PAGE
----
Redefining Music Education

A major research project on music education in the UK

Redefining Music Education is a multi-layered research project that seeks to explore the intersection between music education and the music business.

The aim is to ensure that educators have better access to the business and the music industry has a closer relationship with the education sector.

By supporting both educators and employers, it will also ultimately help those with a passion for music-making of any kind to access the knowledge and opportunities they need to succeed.

There are two main phases to the project – mapping and interviews. More information about each phase is given below

This project was instigated by CMU Insights, Urban Development and BIMM at The Great Escape in 2018. We are now seeking additional partners who can support this project, either with knowledge and insights, or access to key audiences, or by providing funding for different sections of the work.

If you would like to discuss getting involved or supporting this project email


Phase One of Redefining Music Education is a major mapping exercise that will create a guide to and help inform the debate about music education in the UK. We will map a number of different things…

We will aggregate existing research and reports on music education in the UK, to bring together all the information and discussion that has been previously gathered and produced, identifying common themes.

We will identify the different kinds of music education providers in the UK, creating a categorisation system based on – among other things – participant age, level, qualification, content, focus, formality and funding.

We will then put together a list of all the education providers in the UK, region by region, from school to college to university and beyond. Each provider will be categorised according to the system we have established.

For each region we will also map the local music industry, including venues, retailers (record shops and instrument shops), music festivals, labels, publishers, merchandisers, agents, managers, ticketing firms and PR agencies, plus lawyers and accountants with music clients.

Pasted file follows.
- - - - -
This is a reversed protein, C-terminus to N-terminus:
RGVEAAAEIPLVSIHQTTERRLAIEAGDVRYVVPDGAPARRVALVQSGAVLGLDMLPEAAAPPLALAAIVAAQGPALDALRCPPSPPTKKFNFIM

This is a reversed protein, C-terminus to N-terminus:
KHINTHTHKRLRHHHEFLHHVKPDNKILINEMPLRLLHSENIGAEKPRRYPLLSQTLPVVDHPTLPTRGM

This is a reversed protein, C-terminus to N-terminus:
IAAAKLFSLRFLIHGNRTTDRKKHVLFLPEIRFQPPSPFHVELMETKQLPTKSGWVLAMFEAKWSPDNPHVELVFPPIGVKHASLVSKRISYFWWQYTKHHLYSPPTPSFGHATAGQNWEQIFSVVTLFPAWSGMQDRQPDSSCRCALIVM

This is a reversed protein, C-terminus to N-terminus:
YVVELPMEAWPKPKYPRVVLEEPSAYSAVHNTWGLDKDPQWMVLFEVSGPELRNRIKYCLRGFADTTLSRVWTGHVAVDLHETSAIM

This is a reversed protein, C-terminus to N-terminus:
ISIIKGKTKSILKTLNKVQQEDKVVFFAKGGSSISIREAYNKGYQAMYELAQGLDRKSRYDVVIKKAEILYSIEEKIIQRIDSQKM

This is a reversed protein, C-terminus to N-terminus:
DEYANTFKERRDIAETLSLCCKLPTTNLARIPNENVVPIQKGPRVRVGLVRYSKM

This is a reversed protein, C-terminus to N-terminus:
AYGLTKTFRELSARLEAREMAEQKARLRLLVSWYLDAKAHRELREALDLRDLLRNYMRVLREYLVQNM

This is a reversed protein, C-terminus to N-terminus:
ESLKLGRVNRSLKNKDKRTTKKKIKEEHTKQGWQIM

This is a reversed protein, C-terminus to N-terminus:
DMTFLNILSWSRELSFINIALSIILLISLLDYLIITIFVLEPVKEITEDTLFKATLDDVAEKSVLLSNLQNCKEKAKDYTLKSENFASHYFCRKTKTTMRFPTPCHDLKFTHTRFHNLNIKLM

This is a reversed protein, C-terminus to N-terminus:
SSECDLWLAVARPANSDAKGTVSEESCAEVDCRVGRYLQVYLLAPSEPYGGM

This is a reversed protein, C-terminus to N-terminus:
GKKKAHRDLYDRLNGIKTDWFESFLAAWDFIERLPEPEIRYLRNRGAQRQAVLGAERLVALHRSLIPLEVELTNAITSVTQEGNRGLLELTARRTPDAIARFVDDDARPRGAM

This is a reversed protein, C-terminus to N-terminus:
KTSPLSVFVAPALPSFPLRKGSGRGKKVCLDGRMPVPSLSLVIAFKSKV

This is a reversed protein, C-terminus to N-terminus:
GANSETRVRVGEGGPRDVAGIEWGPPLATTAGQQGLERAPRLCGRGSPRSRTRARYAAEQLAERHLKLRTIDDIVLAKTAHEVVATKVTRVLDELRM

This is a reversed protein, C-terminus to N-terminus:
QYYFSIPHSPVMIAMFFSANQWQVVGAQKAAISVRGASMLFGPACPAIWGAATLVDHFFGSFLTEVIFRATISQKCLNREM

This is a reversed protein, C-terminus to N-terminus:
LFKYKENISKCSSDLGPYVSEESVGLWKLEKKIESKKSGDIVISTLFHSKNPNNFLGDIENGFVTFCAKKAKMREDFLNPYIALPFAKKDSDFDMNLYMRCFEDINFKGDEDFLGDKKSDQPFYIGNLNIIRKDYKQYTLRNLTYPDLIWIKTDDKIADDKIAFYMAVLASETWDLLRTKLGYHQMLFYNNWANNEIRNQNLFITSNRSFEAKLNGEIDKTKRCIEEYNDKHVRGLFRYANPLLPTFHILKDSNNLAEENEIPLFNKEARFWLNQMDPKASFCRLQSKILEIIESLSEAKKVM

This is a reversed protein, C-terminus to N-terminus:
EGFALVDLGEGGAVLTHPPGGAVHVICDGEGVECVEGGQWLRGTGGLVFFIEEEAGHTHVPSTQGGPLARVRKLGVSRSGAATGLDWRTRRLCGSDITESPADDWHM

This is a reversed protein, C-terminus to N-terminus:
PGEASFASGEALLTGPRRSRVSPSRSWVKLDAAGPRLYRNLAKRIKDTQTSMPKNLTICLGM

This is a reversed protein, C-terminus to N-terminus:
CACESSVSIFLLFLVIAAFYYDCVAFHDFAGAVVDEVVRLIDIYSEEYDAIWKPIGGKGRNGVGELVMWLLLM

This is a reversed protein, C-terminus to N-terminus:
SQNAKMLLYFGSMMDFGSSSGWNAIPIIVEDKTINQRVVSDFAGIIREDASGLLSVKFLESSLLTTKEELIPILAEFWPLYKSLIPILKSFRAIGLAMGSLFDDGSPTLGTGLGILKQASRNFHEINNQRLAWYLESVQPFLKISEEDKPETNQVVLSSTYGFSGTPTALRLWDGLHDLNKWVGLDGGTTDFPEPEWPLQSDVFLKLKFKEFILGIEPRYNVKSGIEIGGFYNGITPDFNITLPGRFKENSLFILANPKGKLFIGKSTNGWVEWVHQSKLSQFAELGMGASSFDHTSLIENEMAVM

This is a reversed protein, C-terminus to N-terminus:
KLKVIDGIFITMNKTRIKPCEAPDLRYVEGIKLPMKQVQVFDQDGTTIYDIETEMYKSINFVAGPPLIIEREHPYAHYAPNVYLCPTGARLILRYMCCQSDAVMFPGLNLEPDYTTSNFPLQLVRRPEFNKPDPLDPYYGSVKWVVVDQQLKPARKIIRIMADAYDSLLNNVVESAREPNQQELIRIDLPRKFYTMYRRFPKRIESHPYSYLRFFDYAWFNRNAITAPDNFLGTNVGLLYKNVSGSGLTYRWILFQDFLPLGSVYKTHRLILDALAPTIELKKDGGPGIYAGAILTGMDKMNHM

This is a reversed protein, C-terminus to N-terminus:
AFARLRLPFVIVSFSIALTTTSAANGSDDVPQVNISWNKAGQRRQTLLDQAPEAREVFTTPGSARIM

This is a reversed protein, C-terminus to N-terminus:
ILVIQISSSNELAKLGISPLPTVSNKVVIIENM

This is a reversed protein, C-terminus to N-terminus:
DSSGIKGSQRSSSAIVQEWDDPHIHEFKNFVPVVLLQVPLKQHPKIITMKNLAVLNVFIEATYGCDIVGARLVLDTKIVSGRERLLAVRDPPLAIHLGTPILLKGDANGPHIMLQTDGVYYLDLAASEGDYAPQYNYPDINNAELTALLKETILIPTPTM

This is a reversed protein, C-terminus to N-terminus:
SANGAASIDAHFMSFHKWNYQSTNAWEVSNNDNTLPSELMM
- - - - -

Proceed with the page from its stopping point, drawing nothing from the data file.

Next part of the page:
Finally, we will identify the approach taken by the lead organisation of each local music hub in England – categorising and assessing these different approaches – and suggesting which education providers and industry organisations should be formally linked to the hub system.

We will undertake this major mapping work in stages. Some stages will focus on specific regions. Other stages will focus on specific tasks.

The outcome will be a curated repository of existing research and a comprehensive directory of local education providers and local music industries for each region of the UK.

These resources will be made available to music educators and the music indsutry, and directly to new music talent and the people and organisations teaching, advising and supporting them.

The mapping work will also identify gaps in music education provision around the UK and inform the development of the music hub system, facilitating better connections between educators and industry.


Phase Two will involve a series of interviews with music professionals (both performers and industry execs) about their careers and with music employers about their recruitment processes and policies. The aim of these interviews will be to assess four key things:

From these interviews we will document the career routes of music professionals, both individually, but also looking for commonalities, both on a role-by-role basis, and across the board. Interviewees will also be asked about the skills and knowlege they needed at each stage.

We will also look at how, when and where these people interacted with formal or informal music or music industry education, and other training or professional development opportunities. This will assess the link between the different education providers identified in the mapping exercise and the different pathways into a career in music.

These interviews will explore the skills and knowledge required to pursue a successful career in music. It will consider how these skills and this knowledge can be best taught and developed, and will consider whether music and music industry education is currently fulfiling this role.

The output of this stage of the research will be twofold. First we will consider whether music and music industry education is providing the right skills and knowledge to enable students to pursue a career in music, and how educators might better support young people in this way.

Second, we will identify the many transferable skills that can be developed through music participation and practial grass roots music projects, in order to demonstrate how music education can help equip young people pursuing a career in a whole range of sectors.